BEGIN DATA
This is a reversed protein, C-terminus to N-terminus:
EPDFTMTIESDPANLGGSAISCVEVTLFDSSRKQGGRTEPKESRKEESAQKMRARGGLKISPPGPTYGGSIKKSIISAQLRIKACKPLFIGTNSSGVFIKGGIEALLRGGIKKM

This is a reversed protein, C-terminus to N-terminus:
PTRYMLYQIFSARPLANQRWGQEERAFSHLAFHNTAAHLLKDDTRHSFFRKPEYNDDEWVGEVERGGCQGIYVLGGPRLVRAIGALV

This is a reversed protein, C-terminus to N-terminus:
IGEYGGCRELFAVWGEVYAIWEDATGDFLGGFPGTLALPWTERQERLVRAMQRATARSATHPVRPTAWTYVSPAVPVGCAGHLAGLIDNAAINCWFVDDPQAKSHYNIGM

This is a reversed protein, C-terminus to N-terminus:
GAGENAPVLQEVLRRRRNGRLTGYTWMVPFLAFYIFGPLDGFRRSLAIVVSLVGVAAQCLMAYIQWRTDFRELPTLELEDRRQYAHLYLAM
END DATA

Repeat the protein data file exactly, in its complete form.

This is a reversed protein, C-terminus to N-terminus:
EPDFTMTIESDPANLGGSAISCVEVTLFDSSRKQGGRTEPKESRKEESAQKMRARGGLKISPPGPTYGGSIKKSIISAQLRIKACKPLFIGTNSSGVFIKGGIEALLRGGIKKM

This is a reversed protein, C-terminus to N-terminus:
PTRYMLYQIFSARPLANQRWGQEERAFSHLAFHNTAAHLLKDDTRHSFFRKPEYNDDEWVGEVERGGCQGIYVLGGPRLVRAIGALV

This is a reversed protein, C-terminus to N-terminus:
IGEYGGCRELFAVWGEVYAIWEDATGDFLGGFPGTLALPWTERQERLVRAMQRATARSATHPVRPTAWTYVSPAVPVGCAGHLAGLIDNAAINCWFVDDPQAKSHYNIGM

This is a reversed protein, C-terminus to N-terminus:
GAGENAPVLQEVLRRRRNGRLTGYTWMVPFLAFYIFGPLDGFRRSLAIVVSLVGVAAQCLMAYIQWRTDFRELPTLELEDRRQYAHLYLAM